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1972 F250 4x4, 78 d60/d60, 3.55, np205, 200hp 4bt nv4500 superHX30w
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Discussion Starter · #1 ·
Changed fuel filter a week ago, filled it up. Bled line to banjo bolt used lift pump and clear tubing to make sure of no air. Bled filter to inj pump line, did numerous injector line bleeds at idle, leaving one at a time cracked for 10 seconds (with a rag close as possible to injector and fire extinguisher handy). I have done 2 sets of line bleeding.

Each day it runs ‘great’ until 15-20 minutes in when it starts to sound pulsating like an injector is missing and seems to idle somewhat rough. Sometimes it has shut off at idle fortunately after pulling into the driveway. Higher rpms pulsating/clang sound not as noticeable but lower rpms under load very noticeable and a bit rough under load. A while back before the fuel filter change there was a few times when it was sluggish at idle and it shut down at idle in traffic but started right up.

Usng the fancy hvlp lift pump from dieseltuff (with cummins part # scratched out), simple as possible AN fittings direct to tank. New Bosch injectors on rebuilt engine.

Other than going through all fittings and snugging them up does anyone have suggestions.
 

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Trying to isolate an air leak can often be quite a challenge. Might try a few things. First try to figure if the leak is before the lift pump or after. Disconnect the fuel supply from the tank and hook up a temporary supply. Might also install a short section of clear fuel line in the return. If when running you see air bubbles in that return then the issue is likely on the engine and not the fuel tank and feed lines. If the problem clears up then you know the issue is before the engine. If it is on the engine there are a couple places to check. The banjo bolts have 2 gaskets and a tiny crack in one could be the culprit. Also, a loose fitting fuel filter can be at fault. The weird thing about air leaks is you don't always see any fuel leakage. There could also be a tiny crack in a fuel line where the banjo fittings are. If the engine parts check out then the demon is elsewhere. Check all the hose clamps and of course the issue can be inside the fuel tank. Does you fuel return line go all the way to the bottom of the tank? Air has been known to feed back in that line. These are just a few ideas. This witch hunt often takes time.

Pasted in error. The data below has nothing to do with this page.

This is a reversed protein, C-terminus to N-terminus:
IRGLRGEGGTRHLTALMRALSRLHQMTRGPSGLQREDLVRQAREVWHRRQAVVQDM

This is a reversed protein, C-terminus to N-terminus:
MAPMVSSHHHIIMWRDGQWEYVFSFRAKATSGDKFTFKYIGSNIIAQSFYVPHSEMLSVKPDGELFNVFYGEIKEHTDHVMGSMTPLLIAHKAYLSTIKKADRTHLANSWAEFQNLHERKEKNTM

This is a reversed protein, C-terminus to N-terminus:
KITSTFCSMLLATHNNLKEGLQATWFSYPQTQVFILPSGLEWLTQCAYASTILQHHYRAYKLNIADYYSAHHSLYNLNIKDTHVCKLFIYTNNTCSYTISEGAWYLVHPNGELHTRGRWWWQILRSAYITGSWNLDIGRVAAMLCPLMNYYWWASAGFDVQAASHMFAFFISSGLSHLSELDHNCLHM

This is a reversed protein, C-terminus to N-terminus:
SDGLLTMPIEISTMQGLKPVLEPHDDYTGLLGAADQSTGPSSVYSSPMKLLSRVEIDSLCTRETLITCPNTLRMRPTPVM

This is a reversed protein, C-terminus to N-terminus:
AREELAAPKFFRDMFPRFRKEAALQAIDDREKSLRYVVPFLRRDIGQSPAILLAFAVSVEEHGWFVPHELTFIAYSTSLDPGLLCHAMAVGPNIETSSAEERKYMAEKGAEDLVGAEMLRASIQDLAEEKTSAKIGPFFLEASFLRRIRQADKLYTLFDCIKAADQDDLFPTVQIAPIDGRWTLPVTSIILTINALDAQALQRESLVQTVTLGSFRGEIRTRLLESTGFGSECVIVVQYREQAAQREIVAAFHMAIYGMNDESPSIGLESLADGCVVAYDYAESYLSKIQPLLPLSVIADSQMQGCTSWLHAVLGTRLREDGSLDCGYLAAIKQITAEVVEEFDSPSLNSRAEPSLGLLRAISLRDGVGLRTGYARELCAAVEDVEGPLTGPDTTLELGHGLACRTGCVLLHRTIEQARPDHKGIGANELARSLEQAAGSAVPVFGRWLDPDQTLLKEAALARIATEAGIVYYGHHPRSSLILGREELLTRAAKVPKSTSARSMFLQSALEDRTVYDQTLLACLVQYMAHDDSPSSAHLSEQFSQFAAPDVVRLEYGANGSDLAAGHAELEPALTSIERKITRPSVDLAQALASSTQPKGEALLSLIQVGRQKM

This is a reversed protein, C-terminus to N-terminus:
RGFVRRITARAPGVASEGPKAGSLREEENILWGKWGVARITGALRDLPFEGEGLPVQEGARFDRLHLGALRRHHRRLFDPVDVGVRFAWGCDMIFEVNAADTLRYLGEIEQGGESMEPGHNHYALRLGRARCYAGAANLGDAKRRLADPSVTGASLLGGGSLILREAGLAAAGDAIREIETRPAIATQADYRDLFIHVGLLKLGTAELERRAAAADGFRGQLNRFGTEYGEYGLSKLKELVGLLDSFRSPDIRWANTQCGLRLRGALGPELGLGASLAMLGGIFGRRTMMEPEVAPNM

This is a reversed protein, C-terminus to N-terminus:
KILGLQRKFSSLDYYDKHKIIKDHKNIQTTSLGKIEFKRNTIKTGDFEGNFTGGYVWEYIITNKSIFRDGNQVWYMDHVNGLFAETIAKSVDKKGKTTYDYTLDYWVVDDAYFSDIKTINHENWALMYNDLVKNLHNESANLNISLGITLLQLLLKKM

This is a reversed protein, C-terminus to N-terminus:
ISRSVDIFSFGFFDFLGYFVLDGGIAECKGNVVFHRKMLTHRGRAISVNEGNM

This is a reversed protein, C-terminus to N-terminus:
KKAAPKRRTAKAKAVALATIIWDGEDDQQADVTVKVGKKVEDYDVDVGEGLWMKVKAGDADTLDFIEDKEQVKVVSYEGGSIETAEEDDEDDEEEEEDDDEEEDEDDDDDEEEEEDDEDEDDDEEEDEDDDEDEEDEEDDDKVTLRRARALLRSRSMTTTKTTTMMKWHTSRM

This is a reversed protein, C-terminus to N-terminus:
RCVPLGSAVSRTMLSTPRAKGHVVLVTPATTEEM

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1972 F250 4x4, 78 d60/d60, 3.55, np205, 200hp 4bt nv4500 superHX30w
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194 Posts
Discussion Starter · #3 ·
Char1355, I appreciate the checklist for air in fuel lines. Funny thing is every single o ring and seal in the fuel lines was replaced and checked for correct assembly off the parts diagrams.

Before continuing the hunt, here is a sound recording of 1st, 2nd, 3rd, then 4th gear under load. The pulsing sound started after changing the fuel filter and as I've mentioned there's not as much power as before. The recording device was held on the gear shift knob so there is a bit of a vibrating sound made. I don't have a trained ear for diesel engines, does this sound like air in the fuel line(s) or something else before going further?

The pulsing sound is most pronounced about 26 seconds into the recording. If anyone had a moment to listen, I'd appreciate any comments on what you're hearing.

 

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If it started after a filter change then I would suspect the highest probability is with the filter. Two common filter related issues are either a mis aligned filter ring gasket or the old filter gasket remained stuck to the engine when the new filter was installed. Also check the center gasket on the threaded nipple that attaches the filter to the block. Then there is the problem which i experienced. Sometimes the attaching nipple will back out of the threads in the block. It does not take much to cause the filter's outer ring gasket not to completely seal. It feels tight but it really isn't. The older attaching nipples are torqued using a large flat blade screwdriver attachment to a ratchet. The newer ones are keyed for an allen wrench.
 

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1972 F250 4x4, 78 d60/d60, 3.55, np205, 200hp 4bt nv4500 superHX30w
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Discussion Starter · #5 ·
I Appreciate the suggestions to check gaskets and tighten threaded portion, thanks.

Time for me to get the step ladder and show some serious plumber's rear end. Sometimes I consider buying a special tool like a 'topend creeper' but then the cost and finding the space to store it limits that.